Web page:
Beauty Brands are created at the speed of light. This is illustrated by the fact that when traditional makeup was down 1.3% in 2016, independent brands were up 42.7% and the trend continues until today with the increase of e-commerce stores. Nowadays, it’s easier to enter the industry as the barriers have been lowered, creating a competitive threat to the established players. However, in order to establish a successful beauty business, you actually have to sell good quality.

The industry has seen many changes over the years that involve an overlap in categories that used to be discrete. For example, consumers now like to have beauty products along with health and wellness products all together in one or they prefer creating spa experiences at home. Therefore, the industry needs to present beauty products that have multiple benefits and purposes.

However, how Covid-19 is expected to change the beauty industry?

It has been reported that the economic magnitude of the COVID-19 pandemic on brands and retailers will be far greater than any recession. However,  there are signs that the beauty industry may prove relatively resilient.

The fact that most people work from home, keep social distance and wear masks have had an impact on makeup and fragrance. According to the report published by McKinsey & Company, for prestige brands, we see 55 and 75 percent declines in cosmetic and fragrance purchasing, respectively, versus a year ago. When consumers do return to work, many will continue to wear masks, further slowing makeup’s recovery. One possible exception is above-the-mask treatments. In China, Alibaba reported eye-cosmetic sales increased 150 percent, month over month, during the week of February 18, 2020.[1]

By contrast, skin-care, hair-care, and bath-and body products appear to be benefiting from self-care and pampering trends. NPD, which tracks consumer spending and point-of-sale data, recorded that sales of luxury hand soap in France were up 800 percent the week of March 16, 2020, as the country went into lockdown.[2]

Zalando, Europe’s largest fashion and lifestyle e-commerce marketplace, reported a boom in pampering and self-care beauty categories, including candles, aromatherapy, and detox products; sales of skin-, nail-, and hair-care products were up 300 percent, year on year.[3] That is consistent with results from Amazon, for which most makeup sales in the United States are showing slight declines, compared with the same month in 2019, while sales for nail-care products (218 percent), hair coloring (172 percent), and bath-and-body products (65 percent) are way up.

Another trend that has come to stay is the do-it-yourself  (DIY) tactic. Due to the financial difficulties that the pandemic has caused many people to choose to do things themselves. In McKinsey’s survey of UK consumers, 66 percent believe their finances will be affected for at least two months because of COVID-19, and 36 percent say they are cutting back on spending. As a result, DIY hair coloring, nail care, and care in other beauty categories are finding new customers. In the United States, Nielsen reported rises in the sales of hair dye and hair clippers by 23 and 166 percent, respectively, in the first week of April 2020 versus a year ago.[4]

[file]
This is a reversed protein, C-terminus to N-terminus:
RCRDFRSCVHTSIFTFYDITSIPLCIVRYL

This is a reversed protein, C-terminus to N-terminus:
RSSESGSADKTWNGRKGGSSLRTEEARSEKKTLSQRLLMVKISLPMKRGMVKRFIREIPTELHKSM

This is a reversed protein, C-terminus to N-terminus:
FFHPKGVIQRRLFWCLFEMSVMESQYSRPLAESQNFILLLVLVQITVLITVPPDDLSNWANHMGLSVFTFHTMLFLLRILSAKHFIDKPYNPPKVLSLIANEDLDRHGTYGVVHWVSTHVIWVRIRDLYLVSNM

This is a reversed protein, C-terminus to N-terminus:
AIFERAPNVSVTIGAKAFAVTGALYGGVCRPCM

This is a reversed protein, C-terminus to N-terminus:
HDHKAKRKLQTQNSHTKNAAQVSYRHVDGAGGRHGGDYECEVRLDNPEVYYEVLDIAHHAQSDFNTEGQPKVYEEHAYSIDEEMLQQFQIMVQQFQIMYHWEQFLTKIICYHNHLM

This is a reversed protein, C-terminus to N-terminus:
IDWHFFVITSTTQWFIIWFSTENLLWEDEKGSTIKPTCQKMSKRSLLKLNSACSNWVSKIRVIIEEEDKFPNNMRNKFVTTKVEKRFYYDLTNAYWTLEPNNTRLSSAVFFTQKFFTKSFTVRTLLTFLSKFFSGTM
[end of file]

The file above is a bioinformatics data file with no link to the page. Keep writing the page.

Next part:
Another change that will stay with us is the rise of digitation. Beauty-industry players will need to prioritize digital channels to capture and convert the attention of existing and new customers. Also, they will need to find green and eco-friendly solutions to promote sustainability within the beauty industry.

Finally, according to the same report, the COVID-19 crisis is likely to accelerate trends that were already shaping the market, such as the rise of the global middle class and the use of e-commerce, rather than mark entirely new ground. More importantly, the definition of “beauty” will continue to become more global, expansive, and intertwined with individuals’ sense of well-being.

For more information, please read the full report.

[1] Christine Chou, “Huda Beauty catches the eyes of Chines consumers,” Alizila, March 30, 2020, alizila.com.

[2] “Confinement: Mauvaise passe pour les produits de beauté haut de gamme … à deux exceptions près [in French],” Fashion Network, April 10, 2020, fr.fashionetwork.com.

[3] “What Zalando customers are buying as they’re asked to stay home,” Zalando, April 16, 2020, corporate.zalando.com.

[4] 5 Alicia Wallace, “Walmart CEO says we’re in the ‘hair color’ phase of panic buying,” CNN Business, April 11, 2020, cnn.com.